ANNAPOLIS, MD—Governor Larry Hogan today was unanimously nominated to serve as co- chair of the Appalachian Regional Commission (ARC). The ARC is a partnership of the federal government and 13 states focused on fostering economic development in the region.
Elected by Appalachia’s 13 governors, the co-chair for the states leads the ARC in partnership with the federal co-chair. Governor Hogan will succeed Virginia Gov. Ralph Northam as the states’ co-chair, and work with federal co-chair Gayle Manchin. The nomination took place during the commission’s meeting this week in St. Paul, VA, where Governor Hogan joined Gov. Northam and Pennsylvania Gov. Tom Wolf. This will be the first time that a Maryland governor has held the post since Gov. William Donald Schaefer in 1992.
“At this regional summit, we have had productive discussions about the successes and the great potential of Appalachia to drive more economic growth and upward mobility,” said Governor Hogan. “The commission is a unique partnership of states committed to capitalizing on the unique resources and strengths of the region. It will be my honor on behalf of all Marylanders to serve as co-chair of the commission.”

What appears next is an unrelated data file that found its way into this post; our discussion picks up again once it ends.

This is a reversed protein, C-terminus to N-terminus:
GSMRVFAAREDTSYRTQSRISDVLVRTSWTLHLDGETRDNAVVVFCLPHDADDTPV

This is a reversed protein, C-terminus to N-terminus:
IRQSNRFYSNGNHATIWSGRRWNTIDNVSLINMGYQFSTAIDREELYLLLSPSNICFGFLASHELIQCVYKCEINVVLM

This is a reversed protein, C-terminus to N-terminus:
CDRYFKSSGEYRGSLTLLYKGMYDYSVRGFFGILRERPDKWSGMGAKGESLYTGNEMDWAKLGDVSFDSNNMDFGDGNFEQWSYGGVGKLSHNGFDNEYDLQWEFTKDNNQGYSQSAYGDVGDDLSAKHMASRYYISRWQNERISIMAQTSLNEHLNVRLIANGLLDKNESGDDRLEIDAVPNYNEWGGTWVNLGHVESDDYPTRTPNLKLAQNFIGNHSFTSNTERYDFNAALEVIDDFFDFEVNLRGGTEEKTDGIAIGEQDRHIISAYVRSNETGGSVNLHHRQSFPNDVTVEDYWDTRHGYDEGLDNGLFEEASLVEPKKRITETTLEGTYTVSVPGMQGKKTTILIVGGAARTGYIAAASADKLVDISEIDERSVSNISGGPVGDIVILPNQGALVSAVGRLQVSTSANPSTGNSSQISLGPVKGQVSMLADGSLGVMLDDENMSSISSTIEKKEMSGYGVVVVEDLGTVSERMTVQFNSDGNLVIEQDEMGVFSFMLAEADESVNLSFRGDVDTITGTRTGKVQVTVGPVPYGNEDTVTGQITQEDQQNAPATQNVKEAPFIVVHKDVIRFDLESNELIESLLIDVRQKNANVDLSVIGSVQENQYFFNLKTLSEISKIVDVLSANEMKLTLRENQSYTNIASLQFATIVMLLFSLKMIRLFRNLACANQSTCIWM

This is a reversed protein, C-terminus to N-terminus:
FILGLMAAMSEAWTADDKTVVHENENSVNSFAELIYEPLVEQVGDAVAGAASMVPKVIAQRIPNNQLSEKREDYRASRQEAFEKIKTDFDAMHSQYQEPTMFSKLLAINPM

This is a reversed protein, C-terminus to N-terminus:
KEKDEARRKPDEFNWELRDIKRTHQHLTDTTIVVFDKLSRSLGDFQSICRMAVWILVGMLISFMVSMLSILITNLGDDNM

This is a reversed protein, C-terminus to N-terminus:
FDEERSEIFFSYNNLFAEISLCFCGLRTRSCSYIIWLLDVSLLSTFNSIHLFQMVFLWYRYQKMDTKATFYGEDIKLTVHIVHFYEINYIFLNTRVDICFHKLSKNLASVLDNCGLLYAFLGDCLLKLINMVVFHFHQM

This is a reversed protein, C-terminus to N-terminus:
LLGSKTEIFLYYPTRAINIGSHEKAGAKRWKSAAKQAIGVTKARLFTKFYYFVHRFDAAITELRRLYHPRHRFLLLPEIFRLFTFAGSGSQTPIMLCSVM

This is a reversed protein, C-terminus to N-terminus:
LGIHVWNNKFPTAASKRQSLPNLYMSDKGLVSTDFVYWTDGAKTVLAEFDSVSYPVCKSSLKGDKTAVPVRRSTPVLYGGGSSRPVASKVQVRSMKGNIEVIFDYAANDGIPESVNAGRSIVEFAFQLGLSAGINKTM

The 13 states that make up the ARC include:
- New York
- North Carolina
- South Carolina
- West Virginia
In July, Governor Hogan published an op-ed in regional papers outlining Maryland’s commitment to Appalachia, writing, “We understand the unique challenges of economic development and job creation in Appalachian Maryland, but we also see unique opportunities. The grit and determination of the people, the rich natural resources, and the strong cultural heritage all provide a strong foundation for success. We are particularly focused on new approaches to remove barriers, leverage partnerships and expand critical infrastructure to meet the needs of the 21st century for economic growth, job creation and education throughout the region.”
The governor’s nomination will be confirmed in the coming weeks, and the appointment will take effect on Jan. 1, 2022.